Continental Crossroads

Remapping U.S.-Mexico Borderlands History

Author: Samuel Truett

Publisher: Duke University Press


Category: History

Page: 344

View: 833

The U.S.-Mexico borderlands have long supported a web of relationships that transcend the U.S. and Mexican nations. While national histories have tended to overlook these complex connections, Continental Crossroads rewrites borderlands history by focusing on them. The contributors to this collection chronicle the transnational processes that bound Mexico and the United States together during the borderlands' formative era-from the early nineteenth century into the 1940s. Book jacket.

Germans in the Southwest, 1850-1920

Author: Tomas Jaehn

Publisher: UNM Press


Category: History

Page: 242

View: 906

A history of the German presence in the American Southwest, from the mid-nineteenth century through the World War I era.

Social Change

Globalization from the Stone Age to the Present

Author: Christopher Chase-Dunn

Publisher: Routledge


Category: Political Science

Page: 504

View: 506

From the Stone Age to the Internet Age, this book tells the story of human sociocultural evolution. It describes the conditions under which hunter-gatherers, horticulturalists, agricultural states, and industrial capitalist societies formed, flourished, and declined. Drawing evidence from archaeology, ethnography, linguistics, historical documents, statistics, and survey research, the authors trace the growth of human societies and their complexity, and they probe the conflicts in hierarchies both within and among societies. They also explain the macro-micro links that connect cultural evolution and history with the development of the individual self, thinking processes, and perceptions. Key features of the text Designed for undergraduate and graduate social science classes on social change and globalization topics in sociology, world history, cultural geography, anthropology, and international studies. Describes the evolution of the modern capitalist world-system since the fourteenth century BCE, with coverage of the rise and fall of system leaders: the Dutch in the seventeenth century, the British in the nineteenth century, and the United States in the twentieth century. Provides a framework for analyzing patterns of social change. Includes numerous tables, figures, and illustrations throughout the text. Supplemented by framing part introductions, suggested readings at the end of each chapter, an end of text glossary, and a comprehensive bibliography. Offers a web-based auxiliary chapter on Indigenous North American World-Systems and a companion website with excel data sets and additional web links for students.

Postcolonial America

Author: C. Richard King

Publisher: University of Illinois Press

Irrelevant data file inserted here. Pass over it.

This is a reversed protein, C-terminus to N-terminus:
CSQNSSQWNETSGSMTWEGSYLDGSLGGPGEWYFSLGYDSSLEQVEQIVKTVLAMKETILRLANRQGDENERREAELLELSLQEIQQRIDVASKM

Category: History

Page: 380

View: 649

Scholars from a wide array of disciplines describe and debate postcolonialism as it applies to America in this authoritative and timely collection. Investigating topics such as law and public policy, immigration and tourism, narratives and discourses, race relations, and virtual communities, Postcolonial America clarifies and challenges prevailing conceptualizations of postcolonialism and accepted understandings of American culture. Advancing multiple, even conflicted visions of postcolonial America, this important volume interrogates postcolonial theory and traces the emergence and significance of postcolonial practices and precepts in the United States. Contributors discuss how the unique status of the United States as the colony that became a superpower has shaped its sense of itself. They assess the global networks of inequality that have displaced neocolonial systems of conquest, exploitation, and occupation. They also examine how individuals and groups use music, the Internet, and other media to reconfigure, reinvent, and resist postcoloniality in American culture. Candidly facing the inherent contradictions of "the American experience," this collection demonstrates the patterns, connections, and histories characteristic of postcoloniality in America and initiates important discussions about how these conditions might be changed.

The Indian Southwest, 1580-1830

Ethnogenesis and Reinvention

Author: Gary Clayton Anderson

Publisher: University of Oklahoma Press


Category: History

Page: 376

View: 790

In The Indian Southwest, 1580-1830, Gary Clayton Anderson argues that, in the face of European conquest and severe droughts that reduced their food sources, Indians in the Southwest proved remarkably adaptable and dynamic.


Toward a New Western History

Author: Patricia Nelson Limerick



Category: West (U.S.)

Page: 342

View: 651

Reexamination of the role of the West in U.S. history and of the field of western history itself told by ten historians.

Native Peoples of the Southwest

Author: Trudy Griffin-Pierce

Publisher: UNM Press


Category: History

Page: 439

View: 262

"Griffin-Pierce has visited each tribal group profiled and has collaborated with native leaders to make the book as up-to-date and accurate as possible. She emphasizes throughout the multiethnic nature of the American Southwest and the living traditions of native cultures. Her book will be useful to students of anthropology, archaeology, history, and Native American studies as well as general readers."--BOOK JACKET.